During the summer of 1965 by grandmother was hospitalized at Saginaw General Hospital with breast cancer and I was a frequent visitor to the hospital during that time. Towards the end of summer one of the orderlies classmate I think it was John Denton said we're going to school, you're laying out a year, you need to apply here as an orderly. So as many of my classmates went off to college I started working full-time at Saginaw General hospital. However, I continued to work at Daniels Den in the Saginaw location as well as Alpena location occasionally working at Houghton Lake, East Lansing, Owosso and the other Daniels Dens locations throughout the state. My first job and health care lasted only six months but I continued at Daniels Den until I went into broadcasting in 1967.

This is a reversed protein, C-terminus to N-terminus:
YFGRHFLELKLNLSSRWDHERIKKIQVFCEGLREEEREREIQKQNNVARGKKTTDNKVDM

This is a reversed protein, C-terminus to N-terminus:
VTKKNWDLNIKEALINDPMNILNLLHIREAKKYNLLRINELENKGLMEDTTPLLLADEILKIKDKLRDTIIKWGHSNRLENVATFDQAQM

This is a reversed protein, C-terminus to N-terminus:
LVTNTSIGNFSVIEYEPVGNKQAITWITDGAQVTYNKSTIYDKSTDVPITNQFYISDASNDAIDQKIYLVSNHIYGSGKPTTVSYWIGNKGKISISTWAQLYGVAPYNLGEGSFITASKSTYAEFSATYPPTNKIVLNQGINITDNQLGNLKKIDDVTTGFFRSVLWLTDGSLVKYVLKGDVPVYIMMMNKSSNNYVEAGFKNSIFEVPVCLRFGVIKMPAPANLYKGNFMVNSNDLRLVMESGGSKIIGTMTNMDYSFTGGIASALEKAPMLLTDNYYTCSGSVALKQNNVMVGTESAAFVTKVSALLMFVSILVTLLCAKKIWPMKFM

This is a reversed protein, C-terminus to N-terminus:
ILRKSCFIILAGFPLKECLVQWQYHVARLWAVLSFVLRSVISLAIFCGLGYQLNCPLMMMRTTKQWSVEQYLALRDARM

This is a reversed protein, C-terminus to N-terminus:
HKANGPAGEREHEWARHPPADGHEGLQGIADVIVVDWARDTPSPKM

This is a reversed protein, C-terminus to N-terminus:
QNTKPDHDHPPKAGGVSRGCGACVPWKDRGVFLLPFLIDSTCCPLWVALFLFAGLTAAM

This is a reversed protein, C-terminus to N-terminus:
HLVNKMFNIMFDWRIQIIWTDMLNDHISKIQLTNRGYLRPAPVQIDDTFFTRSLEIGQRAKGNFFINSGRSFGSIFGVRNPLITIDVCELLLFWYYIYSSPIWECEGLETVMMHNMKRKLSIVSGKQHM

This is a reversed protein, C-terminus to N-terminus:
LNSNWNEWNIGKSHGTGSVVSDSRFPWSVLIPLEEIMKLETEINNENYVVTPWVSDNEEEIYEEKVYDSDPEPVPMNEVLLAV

While many of you will remember me as Sammy Major on WSAM, I started my broadcast career in Sparta Wisconsin, if you think Michigan winters are cold you need to be in Wisconsin for one, or as Bob Hogg knows, the upper Peninsula of Michigan. After freezing my butt in Sparta, I escaped to Whitehall Michigan which is north of Muskegon, then able to come back to Saginaw at WSAM as disc jockey and eventually program director. In 1970 I went to WKNX as music director and was there until I left town in late 1972, A period of that time was spent working with classmate Bob Wolfeil. When I left Saginaw and I went to work for a radio station in Norfolk Virginia was there about a year Air name was MF Johnson, came to Louisville Kentucky in 1973 and other than the leaving for a six-month stint to Decatur Illinois have made Louisville my home since 1973. I was with the same radio company for 12 ½ years ending up as program director, but did every air shift including morning drive several different times.